Registration also required for Recitation (see below)
SAST 146-401 Islam in Modern World Jamal J. Elias TR 10:15 AM-11:45 AM This course key issues facing Muslims in the modern world with an emphasis on gaining an understanding of how Muslims view themselves and the world in which they live. Beginning with a discussion of the impact of colonialism, we will examine Islamic ideas and trends from the late colonial period until the present. Readings include religious, political and literary writings by important Muslim figures and focus on pressing issues in the Islamic world an beyond: the place of religion in modern national politics; the changing status of women; constructions of sexuality (including masculinity); pressing issues in bioethics; Islam, race and immigration in America; the role of violence; and the manifestations of religion in popular culture. RELS146401, NELC184401 Hum & Soc Sci Sector (new curriculum only) Humanities & Social Science Sector
SAST 211-401 Sexual Science in India Arnav Bhattacharya
Daud Ali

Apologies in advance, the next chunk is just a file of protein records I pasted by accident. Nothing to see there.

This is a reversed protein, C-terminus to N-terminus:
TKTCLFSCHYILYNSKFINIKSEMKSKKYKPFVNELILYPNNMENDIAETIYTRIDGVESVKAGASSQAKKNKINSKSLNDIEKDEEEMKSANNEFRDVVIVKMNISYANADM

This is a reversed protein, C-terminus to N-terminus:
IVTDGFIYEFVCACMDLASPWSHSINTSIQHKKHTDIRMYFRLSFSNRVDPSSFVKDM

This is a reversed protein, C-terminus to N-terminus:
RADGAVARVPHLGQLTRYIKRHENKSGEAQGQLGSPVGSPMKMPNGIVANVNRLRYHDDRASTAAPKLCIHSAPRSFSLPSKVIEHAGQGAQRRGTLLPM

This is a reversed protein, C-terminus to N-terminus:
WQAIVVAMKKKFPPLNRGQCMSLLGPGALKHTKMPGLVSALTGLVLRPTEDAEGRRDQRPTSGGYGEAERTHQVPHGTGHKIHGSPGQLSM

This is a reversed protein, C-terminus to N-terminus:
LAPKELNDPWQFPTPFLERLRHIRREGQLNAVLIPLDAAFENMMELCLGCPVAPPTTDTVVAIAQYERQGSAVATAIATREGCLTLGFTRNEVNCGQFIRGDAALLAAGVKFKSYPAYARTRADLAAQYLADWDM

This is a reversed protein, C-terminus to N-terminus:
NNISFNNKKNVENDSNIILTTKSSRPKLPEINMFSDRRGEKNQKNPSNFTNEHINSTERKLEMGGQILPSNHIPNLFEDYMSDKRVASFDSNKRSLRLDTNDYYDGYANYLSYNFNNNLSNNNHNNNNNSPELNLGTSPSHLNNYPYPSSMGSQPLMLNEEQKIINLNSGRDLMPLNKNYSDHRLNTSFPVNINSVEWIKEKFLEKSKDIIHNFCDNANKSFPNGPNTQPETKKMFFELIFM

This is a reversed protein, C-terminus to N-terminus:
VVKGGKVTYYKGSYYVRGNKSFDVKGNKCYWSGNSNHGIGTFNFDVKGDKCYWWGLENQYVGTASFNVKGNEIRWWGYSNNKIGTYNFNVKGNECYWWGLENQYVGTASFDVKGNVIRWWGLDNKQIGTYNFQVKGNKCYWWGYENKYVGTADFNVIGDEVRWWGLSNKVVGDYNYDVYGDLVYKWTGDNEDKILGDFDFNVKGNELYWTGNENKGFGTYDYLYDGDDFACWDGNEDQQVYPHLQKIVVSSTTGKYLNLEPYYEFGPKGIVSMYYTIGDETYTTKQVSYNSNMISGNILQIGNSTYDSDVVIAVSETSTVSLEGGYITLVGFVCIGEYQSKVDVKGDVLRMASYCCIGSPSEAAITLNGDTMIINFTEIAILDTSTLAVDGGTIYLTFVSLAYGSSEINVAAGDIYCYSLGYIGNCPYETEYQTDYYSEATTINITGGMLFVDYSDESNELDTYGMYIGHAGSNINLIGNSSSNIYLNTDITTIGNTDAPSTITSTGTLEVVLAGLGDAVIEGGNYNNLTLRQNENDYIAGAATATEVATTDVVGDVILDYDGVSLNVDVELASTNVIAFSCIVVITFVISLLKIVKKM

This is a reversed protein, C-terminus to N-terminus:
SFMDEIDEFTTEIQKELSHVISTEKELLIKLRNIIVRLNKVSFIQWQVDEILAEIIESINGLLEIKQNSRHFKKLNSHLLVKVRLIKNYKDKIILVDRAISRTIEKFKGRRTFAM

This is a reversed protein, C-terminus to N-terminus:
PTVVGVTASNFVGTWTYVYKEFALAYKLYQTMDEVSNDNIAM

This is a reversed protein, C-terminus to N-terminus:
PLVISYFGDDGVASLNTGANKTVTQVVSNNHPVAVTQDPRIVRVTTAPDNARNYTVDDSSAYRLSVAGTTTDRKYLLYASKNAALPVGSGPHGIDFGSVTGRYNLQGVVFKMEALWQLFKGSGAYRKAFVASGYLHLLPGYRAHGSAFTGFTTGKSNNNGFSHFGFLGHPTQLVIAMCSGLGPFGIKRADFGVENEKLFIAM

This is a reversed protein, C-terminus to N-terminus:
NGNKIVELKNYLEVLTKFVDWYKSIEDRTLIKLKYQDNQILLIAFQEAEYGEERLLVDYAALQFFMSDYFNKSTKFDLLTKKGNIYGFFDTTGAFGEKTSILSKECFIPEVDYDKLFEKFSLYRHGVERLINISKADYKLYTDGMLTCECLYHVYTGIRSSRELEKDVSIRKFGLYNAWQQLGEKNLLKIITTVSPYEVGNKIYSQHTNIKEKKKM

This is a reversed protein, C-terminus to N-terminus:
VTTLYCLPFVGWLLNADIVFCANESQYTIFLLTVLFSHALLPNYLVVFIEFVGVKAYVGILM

TR 03:30 PM-05:00 PM This course will introduce students to the problems of sex, sexuality and sexual science in South Asia over the centuries. Its central problem will be how sex, society and knowledge about sex have been transformed in South Asia under the conditions of colonial and postcolonial modernity. It will consider how a multitude of indigenous practices and knowledges, from the famous Kamasutra and its allied knowledges to the transgender communities, from the Lazzat-un-Nisa to concubinage and the sexual norms of elite households, were framed and reframed during the nineteenth and twentieth centuries through the agency of a variety of institutions, groups and individuals. The course will also show how South Asia played a crucial role in the global evolution of sexual knowledge. Topics will include the varieties and functions of traditional sexual knowledges, colonial sexology, changing sexual identities and practices, the relation of psychiatry and medicine to sex, queer and transgender sexualities, and the complex and shifting role of the state and civil society to all of these topics. SAST611401, HSOC211401